BURNETT: Right. And he's saying he knew even before they said believe and he knew continuing to hold those rallies. So this timeline is just - it's consistent. I know that you had an in depth interview today, Sanjay, with the White House testings are, Admiral Brett Giroir. And you talked about testing, here's one thing he told you. (BEGIN VIDEO CLIP)

ADM. BRETT GIROIR, ASSISTANT SECRETARY FOR HEALTH, HHS: What I want to do is create as many tests as possible. There will be a day where there will be at home tests that are widely available in the hundreds of millions that are cheap, that we can test as frequently as we want.


BURNETT: So he's saying there will be a day, I realize he's not saying now. There are other places in the world where that is now. But he's optimistic there and that seems very different from what he's said many times recently about testing problems in this country. Here's examples over the past couple weeks.


GIROIR: It's great to talk about this utopian kind of idea wher everybody has a test everyday and we can do that. I don't live in a utopian world, I live in the real world.

Not only do we not recommend this strategy of testing everyone on a frequent basis, but I think it could instill a false sense of security. We are doing the appropriate amount of testing now to reduce the spread, flatten the curve, save lives.


BURNETT: The second one is particularly jarring to me. We don't recommend testing everyone on a frequent basis and that was a couple of weeks ago. Now, today, I want to create as many tests as possible. I want a day where everybody can just, hundreds of millions, get tested. That seems to be polar opposite.

GUPTA: It really is. I mean, I was surprised by this. I thought he was going to sort of dig into what he has said before, we're not going to test our way out of this sort of minimizing testing. But you're absolutely right, Erin, there was a clear shift. There was a shift in this idea that, yes, we need widespread testing. I even brought up this idea that people would get tested in the morning at their home as they brush their teeth.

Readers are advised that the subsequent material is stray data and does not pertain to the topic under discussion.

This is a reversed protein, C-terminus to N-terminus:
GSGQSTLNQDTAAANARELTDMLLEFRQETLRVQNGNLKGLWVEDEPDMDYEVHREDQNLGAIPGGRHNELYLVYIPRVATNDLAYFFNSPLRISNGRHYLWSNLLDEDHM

You and I talked about that months ago that possibility. It's like checking your app for the weather, you would get tested. If you're positive you'd stay home. That's the sort of testing that we do see in parts of the world and we could have had by this point.

So the fact that he's coming around and saying it's important is great, but we could have already been there at this point here in this country as well. He also came around on this idea that people who are asymptomatic, who are not showing any symptoms now should also be tested, because this has been a crazy point of confusion.

The CDC came out a week and a half ago saying, asymptomatic people don't necessary need to be tested. Even if you've been in the presence of someone diagnosed, you don't need to be tested necessarily. That's bad advice. You do need to be tested. That's where a lot of the spread is coming from and at least the Admiral conceded that as well.

BURNETT: All right. Interesting though what would cause such a shift.


BURNETT: And again, to the point that we're hearing Bob Woodward has raised, if things had been said differently for a long time here, where would we be? We should point out those kinds of tests are available in other places in the world. It'd be transformative for schools and the economy. Thanks so much, Sanjay.

And Dr. Gupta will be back at the top of the hour for CNN's GLOBAL TOWNHALL CORONAVIRUS FACTS AND FEARS. NIH Director, Dr. Francis Collins, will be on tonight. That starts at eight o'clock Eastern.

And next, new details on the taped conversations Trump had with Bob Woodward, more extensive than what we previously knew.